the fifties, Malcolm Lowry. Yet neither, I would argue, does he simply employ "voice" directly to make moral judgments and advance arguments to his reader, as Messerli suggests. Rather, he intentionally destabilizes the implicit positioning on which either persona-mediated narration or direct address depends. In turn, this erosion of positionality calls in question the conventional "incarnation" of written speech as fictional persons : the basis of the novel as an anthropomorphic genre.
It is easiest to understand this quality of Lewis's prose by contrasting it to the positionality that is metaphorically implicit in the notion of point of view. This notion, David Bordwell has suggested, evolved out of a long history of thinking about narration ultimately reaching back to the narrative use of perspective in Renaissance painting and in Greek theater and extending once again into the photographically registered spaces of cinematic narrative. More literal relations of space and story in pictorial, theatrical, and cinematic representations entered metaphorically into the modern theory of the novel with Henry James's and Percy Lubbock's notion of scenic presentation. Characters and actions were to be narrated as if the book provided a window onto a scene; changes and inflections would be represented by altering the "perspective" on and "distance" from that scene, thus lending the narrative a given "tone" and degree of "reliability." These terms have, moreover, received systematic development in Wayne Booth's influential Rhetoric of Fiction , where different types and degrees of "distance" help to differentiate between reliable and unreliable narrators and to define the relation between the reader and "implied author."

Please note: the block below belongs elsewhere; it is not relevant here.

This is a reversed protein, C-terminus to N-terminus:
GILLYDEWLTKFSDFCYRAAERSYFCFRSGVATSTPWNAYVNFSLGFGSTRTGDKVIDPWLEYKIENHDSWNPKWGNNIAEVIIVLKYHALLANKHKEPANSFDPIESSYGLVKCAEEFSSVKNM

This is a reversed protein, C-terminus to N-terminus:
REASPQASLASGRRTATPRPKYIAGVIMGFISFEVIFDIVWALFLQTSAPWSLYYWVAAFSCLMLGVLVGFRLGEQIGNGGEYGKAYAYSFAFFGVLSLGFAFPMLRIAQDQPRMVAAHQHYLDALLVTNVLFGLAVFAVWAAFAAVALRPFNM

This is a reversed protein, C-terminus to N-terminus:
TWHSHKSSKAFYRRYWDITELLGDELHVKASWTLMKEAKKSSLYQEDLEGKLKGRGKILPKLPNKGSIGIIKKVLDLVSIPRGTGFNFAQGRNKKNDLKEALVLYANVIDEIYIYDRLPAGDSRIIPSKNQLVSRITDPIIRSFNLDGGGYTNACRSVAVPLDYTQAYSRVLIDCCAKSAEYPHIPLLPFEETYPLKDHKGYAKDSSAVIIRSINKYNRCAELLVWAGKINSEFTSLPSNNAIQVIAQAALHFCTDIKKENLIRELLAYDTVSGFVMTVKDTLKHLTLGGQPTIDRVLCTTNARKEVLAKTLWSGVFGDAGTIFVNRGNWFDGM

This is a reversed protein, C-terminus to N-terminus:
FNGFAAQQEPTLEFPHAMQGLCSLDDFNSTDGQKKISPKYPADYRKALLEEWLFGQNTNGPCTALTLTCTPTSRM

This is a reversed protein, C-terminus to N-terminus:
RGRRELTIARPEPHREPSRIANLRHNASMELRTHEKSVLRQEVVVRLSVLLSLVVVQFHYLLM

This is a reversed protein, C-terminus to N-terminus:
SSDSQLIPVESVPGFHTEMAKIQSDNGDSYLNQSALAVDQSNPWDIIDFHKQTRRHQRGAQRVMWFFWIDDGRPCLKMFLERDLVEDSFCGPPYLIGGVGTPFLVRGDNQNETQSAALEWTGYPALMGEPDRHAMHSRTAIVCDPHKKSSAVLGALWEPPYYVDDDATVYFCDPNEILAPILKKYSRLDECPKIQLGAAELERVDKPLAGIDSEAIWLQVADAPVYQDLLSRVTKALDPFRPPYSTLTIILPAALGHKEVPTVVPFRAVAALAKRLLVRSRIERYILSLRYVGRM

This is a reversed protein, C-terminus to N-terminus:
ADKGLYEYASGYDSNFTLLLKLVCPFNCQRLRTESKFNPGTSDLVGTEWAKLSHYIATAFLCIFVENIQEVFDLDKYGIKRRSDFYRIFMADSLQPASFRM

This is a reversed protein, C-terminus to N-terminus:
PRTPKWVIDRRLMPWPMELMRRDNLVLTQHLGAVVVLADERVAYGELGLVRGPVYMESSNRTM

As recent theorists of enunciation in film (where the issue of scene and space is crucial) have suggested, however, theories such as Booth's depend on a slippage from the grammatical positions of "speakers" to actual positions of speaking bodies in space. Put otherwise, narrative theories that use such concepts as "distance," "perspective," and "point of view" metaphorically conflate the purely grammatical "locations of enunciation" with the actual "instances of incarnation." They assume that the grammatical positions of the text coincide with real persons (or, in fiction, personlike "characters"), an anthropomorphic conception that generalizes the situation offace-to-face discourse in which "speaker" and "person" more or less coincide. The notion of "point of view," in turn, derives from this more primary anthropomorphic metaphor between enunciation and incarnation. Novels or films may indeed use "mimicking transcriptions" (751) of oral exchange, thus seeming to fill the locations of enunciation with persons; classical narrative is rooted in